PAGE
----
Depression is a serious mental illness that affects approximately 300 people all over the world.
When it comes to managing depression, there’s not one solution that works for all people. Even if the solution for you is an antidepressant medication, there are still a variety of antidepressants out there that you can choose from.
The process of finding the right antidepressant can be time-consuming and frustrating.
If you’re currently struggling with depression and need help finding the right antidepressant for your needs, keep reading to learn more about the different options available to you. You’ll also learn everything you ever needed to know about dosing, managing side effects, and seeing the greatest benefits from your antidepressants.
Types of Antidepressants
There are several different types of antidepressants that your doctor may prescribe you. Some of the most common ones include:
Selective Serotonin Reuptake Inhibitors
These work by blocking the reuptake of the neurotransmitter serotonin and making it more available in the brain.
Common SSRIs include fluoxetine (Prozac), sertraline (Zoloft), paroxetine (Paxil and Pexeva), escitalopram (Lexapro), and citalopram (Celexa).
Serotonin and Norepinephrine Reuptake Inhibitors
SNRIs block the reuptake of serotonin and another chemical called norepinephrine, which is responsible for alertness and energy.
Some of the most common SNRIs are duloxetine (Cymbalta), desvenlafaxine (Pristiq, Khedezla), venlafaxine (Effexor XR), and levomilnacipran (Fetzima).
Tricyclic antidepressants are often prescribed when SSRIs and SNRIs are not effective. These antidepressants work by increasing levels of serotonin and norepinephrine and also blocking the neurotransmitter acetylcholine.
Common tricyclic antidepressants are nortriptyline (Pamelor), imipramine (Tofranil), and amitriptyline, doxepin and desipramine (Norpramin).
Monoamine Oxidase Inhibitors
Monoamine oxidase inhibitors come with more serious side effects. Their use also must be accompanied by a strict diet to avoid undesirable interactions.
Monoamine oxidase inhibitors work by inhibiting an enzyme known as monoamine oxidase. This enzyme is responsible for removing norepinephrine, serotonin, and dopamine from the brain.
Some antidepressants do not fit neatly into one category. These antidepressants are known as atypical antidepressants.
Some of the most common atypical antidepressants are trazodone, mirtazapine (Remeron), vilazodone (Viibryd), bupropion (Wellbutrin, Aplenzin, Forfivo XL), and vortioxetine (Trintellix).
How to Choose the Right Antidepressant
With so many different types of antidepressants out there, it can be hard to know which one is right for you. Unfortunately, it’s also rare to find the right antidepressant on your first try.
But, you can minimize the uncertainty that surrounds the process of choosing an antidepressant by communicating with your doctor about some of the different factors that go into their decision.
- Your symptoms — if your depression causes insomnia, you may need a different antidepressant than someone whose depression makes them feel lethargic.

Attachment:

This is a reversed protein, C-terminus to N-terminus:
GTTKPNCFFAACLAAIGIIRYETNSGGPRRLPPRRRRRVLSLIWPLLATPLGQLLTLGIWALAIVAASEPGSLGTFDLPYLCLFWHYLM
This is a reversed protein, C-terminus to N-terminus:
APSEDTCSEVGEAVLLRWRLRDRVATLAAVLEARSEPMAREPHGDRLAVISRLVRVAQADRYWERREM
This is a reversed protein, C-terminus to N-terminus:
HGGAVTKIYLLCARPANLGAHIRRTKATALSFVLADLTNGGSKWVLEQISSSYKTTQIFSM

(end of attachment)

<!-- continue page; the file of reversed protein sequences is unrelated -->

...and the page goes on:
- How a certain antidepressant worked for a family member — if a close family member (e.g., a parent or sibling) had positive results from a particular antidepressant, you may have similar luck.
- Other medications you’re taking — some antidepressants, especially monoamine oxidase inhibitors, can interact negatively with other drugs.
- If you’re pregnant or breastfeeding — some antidepressants like Paxil and Pexeva are discouraged during pregnancy because of the risk of birth defects and other issues.
- Other health conditions — some antidepressants can serve a dual purpose and minimize the symptoms of other conditions. For example, Cymbalta can be used to manage chronic pain symptoms, and Wellbutrin can relieve symptoms associated with ADHD.
- Cost — of course, you need to be able to afford your antidepressants. Some antidepressants are very expensive, so you may need to figure out whether or not a generic version of a particular drug is available and if your insurance will cover the cost of it.
How to Find the Right Dose
Finding the right dose is another hurdle that many people face when it comes to choosing the right antidepressant. Make sure you keep these tips in mind as you work with your doctor to figure out how much of a particular drug you should be taking.
- Start with the lowest dose possible — remember, it’s easier to increase your dose than it is to cut it down.
- Increase the dosage gradually every few weeks
- Account for physiological adjustments — side effects are common and, if they don’t impair your daily functioning, it’s best to simply give your body some time to adjust to them
- Take notes in a journal regularly to monitor the way you’re reacting to your antidepressants — common signs that you’re taking too much of an antidepressant include lethargy, nausea, mental confusion, and agitation.
How to See the Greatest Results from Your Antidepressants
In addition to monitoring your symptoms and measuring how your body reacts to your antidepressants, these additional tips can help you see the best results from your prescription:
- Take your antidepressants (at the correct dose) consistently for several weeks before deeming them ineffective
- Be willing to make a change if a specific antidepressant doesn’t seem to be working
- Don’t stop taking antidepressants without first talking to your doctor — this can lead to withdrawal symptoms and make your depression worse
- Avoid mixing antidepressants with recreational drugs and alcohol
Perhaps the most important thing to do when you’re going through the process of finding the right antidepressant is to be patient.
It’s a process, and it can take a long time to figure out which type and dosage of antidepressant is the most effective for you.
If you’re patient in keep these tips in mind, though, you’ll have an easier time finding relief from your depression.